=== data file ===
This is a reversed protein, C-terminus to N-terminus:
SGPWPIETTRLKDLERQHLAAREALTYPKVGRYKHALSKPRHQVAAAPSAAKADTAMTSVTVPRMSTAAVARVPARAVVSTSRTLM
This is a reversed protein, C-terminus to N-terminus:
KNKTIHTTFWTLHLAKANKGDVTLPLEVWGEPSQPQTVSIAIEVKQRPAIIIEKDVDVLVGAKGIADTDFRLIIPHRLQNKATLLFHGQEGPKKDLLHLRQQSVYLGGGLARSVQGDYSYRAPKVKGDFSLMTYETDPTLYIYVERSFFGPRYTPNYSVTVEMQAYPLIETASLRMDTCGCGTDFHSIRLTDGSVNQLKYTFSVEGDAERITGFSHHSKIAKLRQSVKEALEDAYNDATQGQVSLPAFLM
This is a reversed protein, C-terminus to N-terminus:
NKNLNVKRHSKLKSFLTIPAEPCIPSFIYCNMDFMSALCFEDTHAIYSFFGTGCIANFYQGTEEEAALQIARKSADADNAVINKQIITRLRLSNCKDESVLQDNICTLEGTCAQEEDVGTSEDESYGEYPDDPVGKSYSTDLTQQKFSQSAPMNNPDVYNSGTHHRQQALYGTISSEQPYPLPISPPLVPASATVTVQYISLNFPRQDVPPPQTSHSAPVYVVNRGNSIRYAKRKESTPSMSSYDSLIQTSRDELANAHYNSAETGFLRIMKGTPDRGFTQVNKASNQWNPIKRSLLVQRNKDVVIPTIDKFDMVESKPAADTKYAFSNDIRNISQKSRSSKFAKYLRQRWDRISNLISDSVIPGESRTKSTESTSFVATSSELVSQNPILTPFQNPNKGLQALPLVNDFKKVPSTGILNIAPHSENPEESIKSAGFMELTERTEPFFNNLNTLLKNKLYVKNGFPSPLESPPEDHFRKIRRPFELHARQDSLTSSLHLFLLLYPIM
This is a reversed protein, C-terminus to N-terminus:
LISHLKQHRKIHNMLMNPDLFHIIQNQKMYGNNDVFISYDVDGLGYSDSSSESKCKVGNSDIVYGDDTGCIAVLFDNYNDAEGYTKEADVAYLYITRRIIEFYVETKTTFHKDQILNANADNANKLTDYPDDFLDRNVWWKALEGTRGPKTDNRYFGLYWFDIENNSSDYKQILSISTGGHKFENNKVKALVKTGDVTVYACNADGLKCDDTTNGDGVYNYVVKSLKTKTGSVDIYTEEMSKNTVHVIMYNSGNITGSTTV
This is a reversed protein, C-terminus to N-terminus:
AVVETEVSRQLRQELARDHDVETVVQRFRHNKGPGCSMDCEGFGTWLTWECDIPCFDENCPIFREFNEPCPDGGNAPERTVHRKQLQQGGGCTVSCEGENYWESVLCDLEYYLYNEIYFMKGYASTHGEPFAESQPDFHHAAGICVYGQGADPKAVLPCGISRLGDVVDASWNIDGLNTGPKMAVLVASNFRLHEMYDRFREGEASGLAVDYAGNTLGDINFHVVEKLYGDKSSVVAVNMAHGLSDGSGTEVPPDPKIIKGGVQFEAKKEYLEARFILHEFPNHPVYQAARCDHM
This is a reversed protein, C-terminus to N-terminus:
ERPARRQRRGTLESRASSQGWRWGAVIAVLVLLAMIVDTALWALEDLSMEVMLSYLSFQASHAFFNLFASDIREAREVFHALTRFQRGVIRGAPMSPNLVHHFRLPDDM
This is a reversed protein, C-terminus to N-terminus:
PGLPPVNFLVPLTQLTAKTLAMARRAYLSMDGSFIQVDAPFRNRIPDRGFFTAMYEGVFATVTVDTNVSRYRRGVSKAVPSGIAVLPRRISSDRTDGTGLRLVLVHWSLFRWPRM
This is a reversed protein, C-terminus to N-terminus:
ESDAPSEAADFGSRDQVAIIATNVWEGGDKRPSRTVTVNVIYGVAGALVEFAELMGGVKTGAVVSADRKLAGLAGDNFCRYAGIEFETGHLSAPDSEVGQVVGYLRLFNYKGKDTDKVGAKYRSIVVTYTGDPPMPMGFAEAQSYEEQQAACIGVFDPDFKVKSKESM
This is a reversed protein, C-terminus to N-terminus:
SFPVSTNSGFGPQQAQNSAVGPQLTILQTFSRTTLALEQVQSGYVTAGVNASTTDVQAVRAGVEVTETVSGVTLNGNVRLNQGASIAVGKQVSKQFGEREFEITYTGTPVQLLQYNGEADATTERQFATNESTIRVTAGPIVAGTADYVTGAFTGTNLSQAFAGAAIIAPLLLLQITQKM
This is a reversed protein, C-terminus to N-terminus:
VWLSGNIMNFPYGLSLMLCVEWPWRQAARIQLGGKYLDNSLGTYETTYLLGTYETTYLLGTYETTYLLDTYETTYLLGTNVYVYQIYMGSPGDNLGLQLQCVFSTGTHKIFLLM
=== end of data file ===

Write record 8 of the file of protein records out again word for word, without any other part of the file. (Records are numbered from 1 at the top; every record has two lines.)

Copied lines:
This is a reversed protein, C-terminus to N-terminus:
ESDAPSEAADFGSRDQVAIIATNVWEGGDKRPSRTVTVNVIYGVAGALVEFAELMGGVKTGAVVSADRKLAGLAGDNFCRYAGIEFETGHLSAPDSEVGQVVGYLRLFNYKGKDTDKVGAKYRSIVVTYTGDPPMPMGFAEAQSYEEQQAACIGVFDPDFKVKSKESM